Hampshire Standing Advisory Council for Religious Education (SACRE)

SACRE is classed by Hampshire County Council as an advisory committee/panel, not a select committee.

“RE is part of the basic school curriculum, it is not part of the English National Curriculum. Instead its content and management are determined locally. Standing Advisory Councils for Religious Education (SACREs) are the local committees that advise local authorities responsible for education on matters connected with RE and religious worship.”[268]

In 2007, the SACRE for “Westminster adopted the 2004 Agreed Syllabus of Hampshire, Portsmouth and Southampton, subject to some minor amendments relating to content[269], for teaching in Westminster community schools with effect from September 2007.”[270]
Ansar has been a Group A (Religious – voting) member of Hampshire SACRE since Tuesday, 26 February 2008:

“The Chairman led the Members in welcoming Mohammed Ansar to his first meeting as Sunni Muslim representative and Mahmood Nurmohammed to his first meeting as Shia Muslim representative.

The Chairman informed Members of a recent email received from the London School of Islamics relating to Honour Killing. It was agreed that there would not be a response by Hampshire County Council to this email.”[271]

Thus, when Ansar says “we”, here: “Hampshire is at the forefront of RE. The agreed syllabus for RE we developed has already been adopted by Westminster #SingleAttainmentTarget”[272]
, Ansar doesn’t mean “we” as in “including me”, for that would imply that he had been involved in developing the syllabus that was adopted by Westminster, which would have been impossible as he didn’t join the Hampshire SACRE until 2008.
Mohammed Ansar also “carries out RE monitoring visits”[273], presumably as part of his involvement with Hampshire SACRE:

@MoAnsar: “I’ve ‘inspected’ (we say monitored, in the RE world) many schools”[274]

Evolution and Creationism

In March 2009, the National Secular Society reported that: “Hampshire SACRE has recommended that evolution and creationism be taught jointly in RE and science lessons. The aim, says the SACRE, is for pupils to explore the science and theology together, then come to their own conclusions. The new unit of work was set up after Clive Erricker, county inspector for RE, was asked to examine the suitability of a dual approach. According to a local newspaper report Erricker said: “The tensions between religion and science should not be denied but nor should we paint a black and white picture. He added that the evolution-creationism debate was “complex” but could be simplified – and he has written a teachers’ guide with subjects for pupils to study. When asked how it would work in practice, Mr Erricker said: “There are no models. We will create a new model of learning.”[275]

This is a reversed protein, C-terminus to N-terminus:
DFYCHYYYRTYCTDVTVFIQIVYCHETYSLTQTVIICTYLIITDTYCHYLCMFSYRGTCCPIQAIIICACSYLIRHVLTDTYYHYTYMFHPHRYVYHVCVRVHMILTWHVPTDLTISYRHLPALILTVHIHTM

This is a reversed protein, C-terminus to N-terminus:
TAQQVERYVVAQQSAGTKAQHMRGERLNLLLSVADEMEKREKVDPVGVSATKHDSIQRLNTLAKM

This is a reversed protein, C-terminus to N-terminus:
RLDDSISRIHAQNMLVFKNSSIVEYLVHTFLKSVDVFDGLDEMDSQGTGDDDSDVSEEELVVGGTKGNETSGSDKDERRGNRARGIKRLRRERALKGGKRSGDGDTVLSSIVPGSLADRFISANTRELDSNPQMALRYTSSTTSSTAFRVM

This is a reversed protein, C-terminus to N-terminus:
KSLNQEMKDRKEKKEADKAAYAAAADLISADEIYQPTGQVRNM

” THE guide has received a mixed from religious groups. [SACRE] Panel member Mohammed Ansar, representing Sunni Islam, criticised the guide for looking through “tinted spectacles of Christianity versus evolution.” He said: “I would like to see another section towards the end that looked at the wider aspect and other great faiths.” Mr Erricker said this would make the guide too complex but promised to add a reading list with references to Islam.”[276]

In August 2010, Taylor & Francis published Primary Religious Education – A New Approach: Conceptual Enquiry in Primary RE[277], written by Hampshire County Council’s County Inspector for RE Clive Erricker, Hampshire SACRE RE Advisor and religious education author Judith Lowndes[278], and Winchester University educationalist Elaine Bellchambers[279]


British Humanist Association

Hampshire SACRE has had a (Co-opted – non-voting) Humanist representative since 2 November 2004[280]. In the summer of 2010, a letter was received, by all chairs of SACRE, from the British Humanist Association (BHA) “urging SACRE’s to consider extending membership to Humanists”. A proposal was made at their 23 November 2010 meeting that Hampshire “SACRE considers the proposal of extending membership of SACRE group A to include Humanist representation”[281]. Ansar was not present at the November 2010 meeting[282].
At the 1 March 2011 meeting, it was decided to set up a sub group to discuss “Humanist Representation on [Hampshire] SACRE”. Ansar and six others volunteered to form the sub group.
On 4th May 2011, the SACRE subgroup met, but came to “no consensus about clear criteria to apply to any organisation wishing to become members of Group A [Religious] on Hampshire SACRE.”[283].
On 8 November 2011, the sub group reported their second meeting report, where the “group was informed that 130 SACREs have co-opted Humanist members, but only 17 have made them full members in group A. It was generally agreed that group A (Christian denominations, other than Church of England, and other religions and denominations) might not be the appropriate place for Humanists or any other non-theistic groups”[284].
On 21 February 2012, the legal advice received, following the application by the British Humanist Association to be included in group A, which has full voting rights, [285] led to Hampshire SACRE sub group recommendation that “a recommendation is made to SACRE regarding the inclusion of non-theistic members on Group A as voting members, that SACRE maintains the status quo within the SACRE constitution.[286].
The Hampshire SACRE spent one-and-a-half-years and several sub group meetings, including the seeking of legal advice, to duplicate advice already provided by NASACRE executive[287]. NASACRE FAQ 20[288] had already proposed an answer to the question of full-voting rights for Humanist SACRE representatives, in full, by March 2008.



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